Campaign of the Week:
This month’s advertising launch for VW’s redesigned 2015 Golf puts the car at the center of a zany online video on Funny or Die, the comedy website founded by comedian Will Ferrell. The three-minute video is a piece of so-called native advertising, a hot new format in marketing circles in which publishers host content that looks like their own but actually comes from advertisers. The idea is to place advertising in new spheres as consumers shift toward new online platforms and away from TV.
Why we like it:
Great content that entertains whilst taking you through a Target store in a Volkswagen. It gets a little cheesy towards the end but perfect for the Funny or Die audience.
Source: The Media Online
GumGum, a company that offers ads appearing inside Web images, is partnering with Xaxis to sell its unusual inventory programmatically. Indeed, whether one is talking about TV, online video, display or mobile advertising, the marketing world is moving toward more automated buying and selling.
Have you seen the November issue of The Atlantic? It features a fantastic cover story by James Fallows titled “The 50 Greatest Breakthroughs Since The Wheel.”The piece covers everything from the printing press, No. 1 on the list, to the combine harvester, No. 50.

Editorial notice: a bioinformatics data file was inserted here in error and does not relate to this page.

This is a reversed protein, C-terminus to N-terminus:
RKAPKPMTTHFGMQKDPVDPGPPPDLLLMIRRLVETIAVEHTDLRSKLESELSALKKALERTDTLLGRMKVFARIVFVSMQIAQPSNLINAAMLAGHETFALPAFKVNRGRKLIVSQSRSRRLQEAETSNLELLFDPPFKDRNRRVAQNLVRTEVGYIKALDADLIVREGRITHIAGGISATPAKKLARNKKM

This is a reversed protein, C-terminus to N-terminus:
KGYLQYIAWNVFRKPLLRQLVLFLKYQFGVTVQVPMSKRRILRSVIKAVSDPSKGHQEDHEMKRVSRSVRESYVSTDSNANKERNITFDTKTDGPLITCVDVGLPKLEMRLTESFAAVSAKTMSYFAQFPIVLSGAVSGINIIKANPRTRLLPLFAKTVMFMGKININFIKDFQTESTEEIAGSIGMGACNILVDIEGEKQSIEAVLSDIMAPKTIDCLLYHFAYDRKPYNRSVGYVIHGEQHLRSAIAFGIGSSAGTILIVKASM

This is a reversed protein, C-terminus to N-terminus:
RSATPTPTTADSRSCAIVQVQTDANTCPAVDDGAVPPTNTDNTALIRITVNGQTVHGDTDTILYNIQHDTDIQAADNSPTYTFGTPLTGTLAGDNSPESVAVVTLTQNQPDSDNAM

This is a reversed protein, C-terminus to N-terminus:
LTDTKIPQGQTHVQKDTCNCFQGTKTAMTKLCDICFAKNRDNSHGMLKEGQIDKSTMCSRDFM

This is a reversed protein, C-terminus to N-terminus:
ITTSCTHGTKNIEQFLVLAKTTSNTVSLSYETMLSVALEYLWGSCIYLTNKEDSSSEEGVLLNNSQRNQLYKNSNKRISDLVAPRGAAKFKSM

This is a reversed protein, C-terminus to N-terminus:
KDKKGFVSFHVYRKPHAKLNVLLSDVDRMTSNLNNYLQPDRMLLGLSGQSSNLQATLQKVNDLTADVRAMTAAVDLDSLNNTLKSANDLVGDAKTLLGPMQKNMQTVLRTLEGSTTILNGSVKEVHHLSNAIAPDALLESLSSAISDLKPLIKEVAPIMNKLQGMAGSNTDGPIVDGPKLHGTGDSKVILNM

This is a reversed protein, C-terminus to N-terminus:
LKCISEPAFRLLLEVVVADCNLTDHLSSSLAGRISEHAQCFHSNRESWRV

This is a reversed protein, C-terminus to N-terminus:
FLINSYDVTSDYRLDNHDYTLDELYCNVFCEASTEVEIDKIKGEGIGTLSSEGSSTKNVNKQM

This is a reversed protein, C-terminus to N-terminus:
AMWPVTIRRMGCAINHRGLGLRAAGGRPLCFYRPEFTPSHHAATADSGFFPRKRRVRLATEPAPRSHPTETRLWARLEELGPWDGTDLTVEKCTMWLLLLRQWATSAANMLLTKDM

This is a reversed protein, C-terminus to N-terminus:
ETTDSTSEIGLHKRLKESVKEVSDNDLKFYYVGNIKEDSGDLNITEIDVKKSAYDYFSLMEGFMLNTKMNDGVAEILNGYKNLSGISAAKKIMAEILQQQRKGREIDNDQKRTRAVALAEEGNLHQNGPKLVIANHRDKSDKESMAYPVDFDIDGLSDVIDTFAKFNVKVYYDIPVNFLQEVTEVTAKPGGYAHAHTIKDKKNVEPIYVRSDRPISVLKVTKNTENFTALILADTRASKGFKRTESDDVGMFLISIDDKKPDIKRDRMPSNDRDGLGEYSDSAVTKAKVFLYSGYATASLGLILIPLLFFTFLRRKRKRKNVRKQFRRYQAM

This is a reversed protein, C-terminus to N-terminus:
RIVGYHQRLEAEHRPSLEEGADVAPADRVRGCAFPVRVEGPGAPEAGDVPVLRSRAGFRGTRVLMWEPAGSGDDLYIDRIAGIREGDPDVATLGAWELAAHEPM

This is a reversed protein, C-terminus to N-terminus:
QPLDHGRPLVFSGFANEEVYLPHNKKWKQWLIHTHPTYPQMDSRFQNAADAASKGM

With a few modifications, this article could have been turned into a native ad for GE, and it would have been the best native ad written so far.
Publishers are used to spending an inordinate amount of energy trying to attract media buyers, but now they’re also playing the role themselves.
Publishers like Vox Media, BuzzFeed and Complex all have in-house ad-buying capability, part of a shift by publishers in how they think of audience development. Gone is the “build it and they will come” ethos, Instead, publishers are resorting to the brass tacks of building audiences through a variety of methods, including paying for distribution of content.
Rumor has it Google is preparing to take the native advertising plunge, which should have a big impact on the way you distribute your content.
According to AdExchanger, insiders are reporting plans that include “ad-serving support for sponsored posts on premium publisher websites, and a content recommendation engine of the sort pioneered by Outbrain and Taboola, both of which may launch in 2015.”
Please do come along and contribute.
This kicks off a new season of J-Talks with Native Advertising. This panel discussion is part of the CJF J-Talks series, exploring issues and challenges shaping journalism.
Thursday, 2 October 2014 from 6:30 PM to 9:30 PM (EDT)
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